Over different years, different degrees of penalties are called. Some years, a slight tug or hold on a jersey is called. Other years, a player can commit a mugging on the ice and get away with it. Fans are livid about this elasticity. Either it is, or it isn’t a penalty.
This year, much to their credit, NHL officials have been more uniform, calling penalties in playoff games and even in overtimes. However, given vague rulebook interpretations, the NHL has much to improve upon regarding it’s officials on the ice. Consistency counts. Fans, no matter who they cheer for, would prefer consistency over the guessing game that rule interpretation has become.
In America, the sport that has the best television contracts, not to mention the most television revenue, is the National Football League.
This sport, as this article is being written, may have a labor issue by 2011. Pure foolishness. While being made for the television age, football is also blessed with something that hockey and baseball do not have: excellent officiating and a sensible instant replay policy.
Football is a game that moves at a pace that is almost unfathomable to average fans.
Wide receivers and cornerbacks are able to run 40-yard dashes at an eyelash over 4 seconds. Men weighing well over 300 pounds are able to get downfield and block defenders half their size. In this environment, NFL officials have to make split-second decisions on a ball in bounds, ball possession, a ball touching the ground, holding, and a variety of other potential infractions. They get the calls right, more often than not. NFL officiating is excellent and consistent.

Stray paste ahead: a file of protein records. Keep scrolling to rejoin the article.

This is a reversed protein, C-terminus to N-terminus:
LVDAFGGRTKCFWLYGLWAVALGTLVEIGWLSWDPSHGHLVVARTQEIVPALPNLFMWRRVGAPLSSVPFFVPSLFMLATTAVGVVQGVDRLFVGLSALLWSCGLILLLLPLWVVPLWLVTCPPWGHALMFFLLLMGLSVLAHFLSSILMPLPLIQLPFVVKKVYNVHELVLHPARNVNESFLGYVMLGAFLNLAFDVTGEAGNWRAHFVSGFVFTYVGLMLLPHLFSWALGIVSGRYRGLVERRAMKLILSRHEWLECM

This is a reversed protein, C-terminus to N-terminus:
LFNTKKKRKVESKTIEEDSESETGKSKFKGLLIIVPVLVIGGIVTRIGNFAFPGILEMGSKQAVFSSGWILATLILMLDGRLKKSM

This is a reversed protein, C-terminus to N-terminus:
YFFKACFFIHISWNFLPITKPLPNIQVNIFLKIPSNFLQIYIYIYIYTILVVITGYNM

But not everyone is right 100% of the time.
At these times, however, the league is not held back by archaic replay policies. Cameras are around the field at seemingly every angle, and there is a replay booth for a call-review.
With under two minutes to go in the half (or the game), a booth in the stadium can review a call, and coaches are given red flags with which they can “challenge” a referee’s call and have it overturned. If a coach is correct, his team gets the call. If not, the team will lose a timeout.
This officiating climate leads to responsible and accurate refereeing.
The National Football League has the best officiating and makes use of the latest technology to aid it’s officials. Meanwhile, Major League Baseball, due to it’s conservative nature, has yet to arrive to a replay. The National Hockey League, stymied by erratic rule enforcement, leaves fans angry and players scratching their heads. The officiating and rule management in these sports are clearly behind the well-run machinery that is operated in NFL.
Much needs to be done to make sports refereeing in all leagues the best that it can be. Officials in each sport have tremendous impact on the outcome of the game, whether it‘s an umpire with an inconsistent strike zone (i.e.: Eric Gregg), a botched review in a football game (see Colts-Steelers, 2006 playoffs), or inconsistent rule interpretation in hockey.
But, fans need to remember that these are human beings officiating their games, not automatons. Fans need to relax. Even a broken clock is right twice a day.